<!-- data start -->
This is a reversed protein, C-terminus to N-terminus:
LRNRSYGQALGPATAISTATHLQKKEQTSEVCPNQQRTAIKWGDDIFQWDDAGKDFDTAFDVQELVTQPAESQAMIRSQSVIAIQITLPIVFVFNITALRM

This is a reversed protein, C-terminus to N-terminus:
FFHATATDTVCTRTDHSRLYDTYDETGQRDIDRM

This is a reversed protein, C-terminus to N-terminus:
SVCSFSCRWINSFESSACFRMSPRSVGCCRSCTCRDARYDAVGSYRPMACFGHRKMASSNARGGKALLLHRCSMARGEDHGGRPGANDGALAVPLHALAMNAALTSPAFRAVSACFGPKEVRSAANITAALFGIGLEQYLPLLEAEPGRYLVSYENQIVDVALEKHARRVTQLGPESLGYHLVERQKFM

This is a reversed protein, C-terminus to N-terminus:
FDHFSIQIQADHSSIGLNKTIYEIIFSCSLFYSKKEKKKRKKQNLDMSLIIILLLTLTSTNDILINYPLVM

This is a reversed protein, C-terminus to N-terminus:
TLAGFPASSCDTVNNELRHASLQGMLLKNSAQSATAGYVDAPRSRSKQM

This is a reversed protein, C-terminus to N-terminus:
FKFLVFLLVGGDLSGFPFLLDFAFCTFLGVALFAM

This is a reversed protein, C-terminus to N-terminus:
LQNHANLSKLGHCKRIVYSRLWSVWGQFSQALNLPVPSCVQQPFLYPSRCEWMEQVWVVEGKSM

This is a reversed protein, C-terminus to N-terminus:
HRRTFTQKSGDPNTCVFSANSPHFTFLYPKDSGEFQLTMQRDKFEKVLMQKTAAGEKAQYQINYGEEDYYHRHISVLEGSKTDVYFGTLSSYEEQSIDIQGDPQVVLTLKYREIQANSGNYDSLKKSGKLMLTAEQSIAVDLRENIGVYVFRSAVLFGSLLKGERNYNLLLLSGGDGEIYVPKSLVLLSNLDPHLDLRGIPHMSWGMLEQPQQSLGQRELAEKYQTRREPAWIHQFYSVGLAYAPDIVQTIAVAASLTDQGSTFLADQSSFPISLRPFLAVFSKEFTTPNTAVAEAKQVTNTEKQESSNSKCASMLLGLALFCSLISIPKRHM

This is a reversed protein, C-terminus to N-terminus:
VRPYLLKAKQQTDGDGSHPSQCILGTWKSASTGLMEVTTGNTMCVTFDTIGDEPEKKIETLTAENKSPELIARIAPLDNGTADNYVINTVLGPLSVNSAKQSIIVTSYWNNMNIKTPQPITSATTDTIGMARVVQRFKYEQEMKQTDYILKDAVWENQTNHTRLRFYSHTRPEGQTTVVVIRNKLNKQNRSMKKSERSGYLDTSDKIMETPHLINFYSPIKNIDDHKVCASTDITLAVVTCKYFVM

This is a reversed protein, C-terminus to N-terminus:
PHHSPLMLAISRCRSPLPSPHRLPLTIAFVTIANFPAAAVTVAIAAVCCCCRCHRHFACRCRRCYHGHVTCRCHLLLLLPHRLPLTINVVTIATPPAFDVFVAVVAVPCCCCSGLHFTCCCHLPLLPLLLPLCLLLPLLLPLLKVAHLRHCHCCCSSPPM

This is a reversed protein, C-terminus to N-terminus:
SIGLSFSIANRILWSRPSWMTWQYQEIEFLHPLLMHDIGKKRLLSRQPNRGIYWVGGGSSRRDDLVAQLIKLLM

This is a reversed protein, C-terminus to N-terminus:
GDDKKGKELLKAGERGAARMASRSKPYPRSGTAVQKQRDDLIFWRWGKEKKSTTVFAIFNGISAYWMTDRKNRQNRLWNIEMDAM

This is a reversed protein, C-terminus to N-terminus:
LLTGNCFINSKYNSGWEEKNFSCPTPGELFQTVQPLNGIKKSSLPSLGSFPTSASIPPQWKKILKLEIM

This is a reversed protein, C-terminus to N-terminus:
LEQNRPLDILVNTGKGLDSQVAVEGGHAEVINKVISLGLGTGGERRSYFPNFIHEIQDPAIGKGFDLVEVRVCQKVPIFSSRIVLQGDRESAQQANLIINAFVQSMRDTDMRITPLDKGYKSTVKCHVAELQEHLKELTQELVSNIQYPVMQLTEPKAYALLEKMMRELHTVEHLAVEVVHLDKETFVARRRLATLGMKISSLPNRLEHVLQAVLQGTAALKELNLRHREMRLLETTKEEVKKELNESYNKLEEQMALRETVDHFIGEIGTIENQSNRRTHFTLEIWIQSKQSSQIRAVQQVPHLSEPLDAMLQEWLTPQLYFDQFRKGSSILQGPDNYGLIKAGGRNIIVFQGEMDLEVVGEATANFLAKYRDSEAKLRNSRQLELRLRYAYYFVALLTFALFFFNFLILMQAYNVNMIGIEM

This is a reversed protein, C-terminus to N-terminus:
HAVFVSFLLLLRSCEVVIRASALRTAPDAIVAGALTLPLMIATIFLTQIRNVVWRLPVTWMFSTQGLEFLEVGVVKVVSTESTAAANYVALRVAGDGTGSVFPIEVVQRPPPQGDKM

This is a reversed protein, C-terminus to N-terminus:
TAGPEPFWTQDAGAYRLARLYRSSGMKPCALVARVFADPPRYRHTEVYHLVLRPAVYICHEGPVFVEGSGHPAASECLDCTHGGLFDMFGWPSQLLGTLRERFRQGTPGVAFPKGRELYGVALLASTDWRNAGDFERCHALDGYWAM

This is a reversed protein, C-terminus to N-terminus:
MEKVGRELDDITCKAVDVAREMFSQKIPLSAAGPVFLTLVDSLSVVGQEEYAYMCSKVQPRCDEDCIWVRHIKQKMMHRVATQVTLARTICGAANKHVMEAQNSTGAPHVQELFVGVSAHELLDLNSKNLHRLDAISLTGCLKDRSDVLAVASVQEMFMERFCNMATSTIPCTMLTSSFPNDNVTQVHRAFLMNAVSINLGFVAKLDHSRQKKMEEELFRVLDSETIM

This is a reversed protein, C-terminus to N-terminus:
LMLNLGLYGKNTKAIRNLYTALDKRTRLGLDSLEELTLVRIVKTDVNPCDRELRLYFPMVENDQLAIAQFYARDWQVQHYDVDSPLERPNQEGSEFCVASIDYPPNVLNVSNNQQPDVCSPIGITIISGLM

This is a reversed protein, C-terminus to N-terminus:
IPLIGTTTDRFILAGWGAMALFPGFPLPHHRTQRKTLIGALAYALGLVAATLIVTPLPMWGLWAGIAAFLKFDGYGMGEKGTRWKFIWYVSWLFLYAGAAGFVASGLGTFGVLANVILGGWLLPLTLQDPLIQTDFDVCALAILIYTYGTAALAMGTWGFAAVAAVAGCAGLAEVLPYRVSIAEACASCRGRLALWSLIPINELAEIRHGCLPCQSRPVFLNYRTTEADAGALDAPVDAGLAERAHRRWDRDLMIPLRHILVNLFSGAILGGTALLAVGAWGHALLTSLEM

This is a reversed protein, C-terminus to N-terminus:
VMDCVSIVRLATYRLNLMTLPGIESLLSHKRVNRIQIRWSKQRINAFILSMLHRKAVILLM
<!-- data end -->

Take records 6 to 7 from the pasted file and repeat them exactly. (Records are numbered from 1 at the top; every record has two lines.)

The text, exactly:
This is a reversed protein, C-terminus to N-terminus:
FKFLVFLLVGGDLSGFPFLLDFAFCTFLGVALFAM

This is a reversed protein, C-terminus to N-terminus:
LQNHANLSKLGHCKRIVYSRLWSVWGQFSQALNLPVPSCVQQPFLYPSRCEWMEQVWVVEGKSM